Scouts-L Mail Archive for June of 1999: Re: Young Eagles
Re: Young Eagles
Wed, 30 Jun 1999 06:06:17 -0400
I agree with both. But lets take it a step farther. Maturity is an individual
thing. Each youth reaches the point when he is mature enough to handle the
responsibility of working on the Eagle rank at a different time. Each should be
allowed to work at his own pace. If the Scout Master thinks that he is short
cutting the other ranks in order to get there, then that needs to be looked at.
It seems the key thing to remember with the young Eagle is that they need
something else to do to keep them challenged in the troop after they finish
Eagle. This can be difficult for the adult leadership. If they do not keep the
young man challenged, he will leave the troop. He may or may not return as as
adult. How this persons is treated may have a direct bearing on how his newly
acquired leadership skills are used.
Kirkland, Chuck wrote:
> Michael Bowman wrote:
> > At the young age of 14 (in 1967) I was presented with the rank of Eagle
> > Scout.
> > But from what I read, the chances are that I wasn't mature enough to have
> > earned the rank and most likely should have been slowed down to become
> > more
> > mature. Fortunately, folks back then didn't think that way.
> I fully agree not only with the excerpt but everything Michael says.
> I was awarded the Eagle Rank in 1963 at the age of 13 years and 4 months. I
> was very agressive and wanted to earn everything in site at that age. Eagle
> was not the end off my scouting and I went on to hold every position in the
> troop and become active in Exploring.
> I drifted away from Scouting when I was 16 and had to start working
> full-time. Only once did I think that my Eagle was earned too early and that
> was when I attended an Eagle Scout career day and I got to pick the career I
> was interested in to spend the day. It was spent with one of the Big 8
> (back then) accounting firms and everything seemed over my head. By the way
> I went on to get my BBA in Accounting several years later.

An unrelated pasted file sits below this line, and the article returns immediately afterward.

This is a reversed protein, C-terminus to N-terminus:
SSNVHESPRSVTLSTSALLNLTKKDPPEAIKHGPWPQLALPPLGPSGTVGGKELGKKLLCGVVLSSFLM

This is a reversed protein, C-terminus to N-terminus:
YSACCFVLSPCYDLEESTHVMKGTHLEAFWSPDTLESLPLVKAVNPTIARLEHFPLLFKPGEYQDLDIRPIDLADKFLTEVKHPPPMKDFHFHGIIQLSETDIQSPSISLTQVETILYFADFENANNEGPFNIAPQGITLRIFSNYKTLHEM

> I recently ended 3 years as Scoutmaster in my troop which has grown
> from approx 25 to over 50 scouts. As of this day, there are 14 Life Scouts
> and we held 2 Eagle Court of Honors in the last week. Both Scouts earned
> their awards. One was 15 and just fininshed up 9 months as SPL, The other
> turned 17 this week.
> Besides earning it themselves, there is one common denominator.
> They wanted their award. The 17 year old is moving back to the States next
> week. I think it influenced his decision to complete his Eagle because he
> wanted the COH with his friends. The other hasn't missed a meeting since
> his BOR and that was in late March.
> To me age has no bearing on the award. It is the leadership they
> continue to show their fellow scouts. The 17 year old came last night
> looking for the advancement chairman so he could get his advancement
> records. He wanted to be sure he could pick up with his new troop as soon
> as he got to his new home.
> The average age for Eagles in our Troop is 16. We want them to want
> to be Eagles. We also want them to include troop activities in their quest.
> We only average 2 Eagles a year in the troop (although this should be a
> bumper year) with the philosophy of "They have to want it so it will mean
> more to them"
> Take the adult out of the push for advancement and you will find a
> true Eagle Scout.
> Offer the scouts opportunities. We have had scouts from the troop
> as Lodge Chief 4 out of the last 6 years and Chapter Chief 7 out of 8 years.
> We pride ourselves on the number of our Troop Members on the Camp Freedom
> Summer Camp Staff (4 youth and 1 adult this year).
> The program creates the Eagle. If you think your troop has too many
> young Eagles , then give them more to do than work on advancement.
> Chuck Kirkland
> Troop 26
> Heidelberg, Germany
> Black Eagle Lodge